It takes a community approach to care for community members sometimes, and that’s something that’s currently being done in Wynyard.

In December, Home First and the Emergency Medical Services (EMS) Community Paramedicine program in Wynyard formed a partnership to assist a client who lived at home with his family but required two-person transfers.

RR-2015-04-08-rural-paramedicine “The paramedics in our community have helped this undertaking to proceed from day one,” noted Kelly Tokarchuk, Manager of Home Care East, who is based in Wadena. “Without the involvement and engagement of our paramedics, we would not have been able to provide support for this family.”

“The concept of Community Paramedicine means that EMS professionals are partnering with communities to link traditional EMS services with community care,” Sherri Solar, manager of pre-hospital emergency medical services for Saskatoon Health Region.  “Community Paramedicine enables EMS professionals to build on their scope of practice, focus on community prevention and wellness, and work collaboratively with healthcare professionals and community leaders to assist in the delivery of care in a variety of services, such as public health, community health, home care, long term care, palliative care, acute and emergency room care.  With local paramedics providing the service, Home First and Midway Ambulance Care Ltd provided the financial backing to cover the Community Paramedicine care, and to increase Home Care services in the home.”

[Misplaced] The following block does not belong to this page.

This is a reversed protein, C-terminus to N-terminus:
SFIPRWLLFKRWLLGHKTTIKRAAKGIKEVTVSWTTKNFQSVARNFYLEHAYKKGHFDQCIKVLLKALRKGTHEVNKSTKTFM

“The Home Care nurse working with the family has assisted with transfers as well,” Tokarchuk said. “She keeps this within her normal schedule, which in essence allows us to run with no additional cost for that time.”

It’s not a perfect system, but it’s functioning mainly because the family is very devoted to keeping their loved one at home as long as possible, and they are active in the care for this client.

“When we are unable to provide the second person to assist in the lift, either through Home Care or through Community Paramedicine, the family is stepping into be the second person assist,” Tokarchuk explained.

Tokarchuk continues to look at ways to decrease their reliance on family assistance for the lifts.

Financially, caring for this client appropriately in the community has saved the system some dollars. But more importantly, it has allowed this client to stay at home, where they want to be.

“There are no dollar amounts or words that can express the value of extended time at home for the client and family,” Tokarchuk feels.

The collaboration has also strengthened the bonds among the health care team in Wynyard.

“Community Paramedicine has allowed the paramedics of Midway Ambulance to grow professionally and personally,” said Kelly Prime of Midway Ambulance Care. “Paramedics are the first to respond to any type of medical emergency and are proactive in the protection services of their communities. Community Paramedicine has changed that role to a point by allowing paramedics to collaborate and participate with other health professionals and teams.”

This shift in roles has led communities and allied health care professionals and teams to see paramedics in a new light.

“We are no longer ‘ambulance drivers’ or ‘EMTs,’ but professionals who have abilities and expertise in medicine that can allow communities and health care systems to succeed,” Prime noted. “Paramedics collaborating and practicing medicine alongside nurses, doctors, care aides, pharmacists and other health care professionals can truly make a positive difference in a patient-first health care delivery model. The paramedics of Midway Ambulance feel like they are beginning to be accepted as part of the health care team.”

“These initiatives are working,” Tokarchuk stated. “We are starting to really address caring for our community members through a community approach.  I continue to look forward to working with these partners in  meeting our community and client’s needs, and allowing seniors to be at their home as long as possible.”